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1171 days ago

Nestled inside the D.C. Convention Center, this cafe from a lawyer-turned-baker is known for its "South Carolina Style" cakes and pies--its graham-cracker crust sweet potato pie won accolades from The Washington Post in 2008--as well as other dessert and lunch items such as "The Ultimate Grilled Cheese" and the BBQ brisket sandwich.

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1172 days ago

Kanlaya is a solidly good Thai restaurant where you the quality is worth your buck. Dishes are large enough to share family style but just the right size if you're hungry enough. I'm a fan of their Drunken Noodles and their curries. Their Pad Thai isn't the best in DC but still pretty good. Take advantage of their delivery, especially if you live in the surrounding area.

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1177 days ago

Great hole in the wall joint on U street to go to for some grubbin soul food. I am a student at Howard University so being out of town and having a nice home cooked meal made me feel right at home. It is a little pricy but you do get a lot of food. The only downside that I would say was the peach cobbler, but other then that everything was delish!

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1177 days ago

This review is actually for Bar Dupont, which is adjacent to it's sister Cafe Dupont. I've been to Bar Dupont twice in the last few weeks and have thoroughly enjoyed myself both times! It's a fun place to go and order a swanky drink - the martini's are good and they pour the champagne up to the top. They also serve spicy peas, bar nuts, and popcorn at the bar (side note: why don't more bars do this??!). They have a large outside seating area (perfect for people watching) and it's right on Dupont Circle, making it easy to access!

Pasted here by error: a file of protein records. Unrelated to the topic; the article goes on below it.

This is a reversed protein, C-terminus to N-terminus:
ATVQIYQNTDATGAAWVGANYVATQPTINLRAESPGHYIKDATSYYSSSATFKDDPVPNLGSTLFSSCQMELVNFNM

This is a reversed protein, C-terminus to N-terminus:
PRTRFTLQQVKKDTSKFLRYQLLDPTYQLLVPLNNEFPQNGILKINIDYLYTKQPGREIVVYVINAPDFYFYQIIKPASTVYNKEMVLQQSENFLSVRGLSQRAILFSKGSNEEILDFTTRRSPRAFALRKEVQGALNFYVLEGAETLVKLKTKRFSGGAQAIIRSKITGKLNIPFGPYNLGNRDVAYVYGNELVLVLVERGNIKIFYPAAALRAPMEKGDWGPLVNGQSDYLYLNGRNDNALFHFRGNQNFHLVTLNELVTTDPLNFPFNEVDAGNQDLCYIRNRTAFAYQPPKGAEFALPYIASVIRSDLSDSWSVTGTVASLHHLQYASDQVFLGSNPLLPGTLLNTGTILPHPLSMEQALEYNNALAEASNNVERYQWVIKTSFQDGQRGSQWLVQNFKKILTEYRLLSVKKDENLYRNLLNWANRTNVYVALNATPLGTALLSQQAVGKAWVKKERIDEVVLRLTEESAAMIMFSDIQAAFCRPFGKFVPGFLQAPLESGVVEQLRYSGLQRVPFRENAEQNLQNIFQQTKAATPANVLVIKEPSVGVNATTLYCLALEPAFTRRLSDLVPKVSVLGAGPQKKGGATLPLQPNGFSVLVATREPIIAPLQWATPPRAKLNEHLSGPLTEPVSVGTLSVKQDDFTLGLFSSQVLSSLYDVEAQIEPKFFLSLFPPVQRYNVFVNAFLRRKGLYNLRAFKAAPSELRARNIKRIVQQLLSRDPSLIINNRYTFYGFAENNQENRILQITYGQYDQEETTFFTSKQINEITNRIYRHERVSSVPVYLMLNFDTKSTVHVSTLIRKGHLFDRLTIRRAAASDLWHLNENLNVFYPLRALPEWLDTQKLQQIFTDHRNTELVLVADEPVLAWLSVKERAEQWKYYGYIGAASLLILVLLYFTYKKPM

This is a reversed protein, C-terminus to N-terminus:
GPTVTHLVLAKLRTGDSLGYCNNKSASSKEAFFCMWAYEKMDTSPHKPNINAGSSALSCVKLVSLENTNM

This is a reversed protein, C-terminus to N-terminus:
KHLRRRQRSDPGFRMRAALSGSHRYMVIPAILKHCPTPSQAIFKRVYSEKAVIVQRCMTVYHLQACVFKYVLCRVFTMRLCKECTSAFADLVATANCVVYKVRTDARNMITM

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1179 days ago

Seafood and pizza may seem like a strange culinary combination, but the menu at this H Street restaurant reflects owner Scott Hamilton and chef Graig Glufling's shared love of New England as well as Glufling's prior experience as executive chef at famed D.C. pizza spot, Matchbox. The small, one-room dining space has an early American feel: dark wooden booths are offset by white tablecloths and complemented by walls adorned with framed historical documents and navy blue stars. Choose from seafood entrees such as lobster and scallop pot pie and roasted cod or one of the brick oven pizzas; the thin crust creations come in everything from basic cheese (beware the spicy tomato sauce) to fancier options such as the "Cape Cod Casino" with chopped clams and bacon.